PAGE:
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How To Recruit And Retain Skilled Maintenance Workers

How To Recruit And Retain Skilled Maintenance Workers
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Summary: This article has explored five ways in which employers can recruit and retain skilled maintenance workers. Simply providing a job and telling employees to "get on with it" just won’t suffice in today’s maintenance market.

5 Ways To Recruit And Retain Maintenance Workers

The global maintenance market is enormous—it’s expected to reach a value of $1.548 trillion with a compound annual growth rate (CAGR) of 7% by 2023. An industry as large and diverse in its scope as maintenance clearly requires a significant amount of skilled talent. However, securing skilled maintenance personnel is becoming increasingly challenging due to factors beyond the control of any single maintenance department. Increasingly as difficult is the companies’ ability to retain this much-needed talent. This article will explore five ways to recruit and retain skilled maintenance workers that management across all industry sectors will need to consider.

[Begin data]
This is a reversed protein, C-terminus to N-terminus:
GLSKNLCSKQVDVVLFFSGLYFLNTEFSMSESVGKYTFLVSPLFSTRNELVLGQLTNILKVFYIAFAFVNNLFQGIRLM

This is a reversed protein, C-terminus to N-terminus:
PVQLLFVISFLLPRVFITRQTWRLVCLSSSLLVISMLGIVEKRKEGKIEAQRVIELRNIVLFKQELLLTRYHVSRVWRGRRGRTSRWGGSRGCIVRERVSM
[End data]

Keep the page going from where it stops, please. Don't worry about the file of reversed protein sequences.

1. Accept The New Labor Market

The global skilled worker market is experiencing severe shortages, including in the maintenance sphere. This is already having direct impacts on productivity and related cost efficiencies. Employers have to accept that it is currently an employee market, and is set to be so for the foreseeable future. Beyond the so-called post-COVID "new normal," which has witnessed a paradigm change in labor with more demanding and "fluid" employees, there are three other reasons usually cited for the global shortage of skilled maintenance workers, namely:

  • Older employees have retired from the workforce or are soon to do so
  • The maintenance industry is finding it difficult to attract younger generations
  • Emerging technologies are demanding employees with more diversified skillsets not formerly typical of the maintenance industry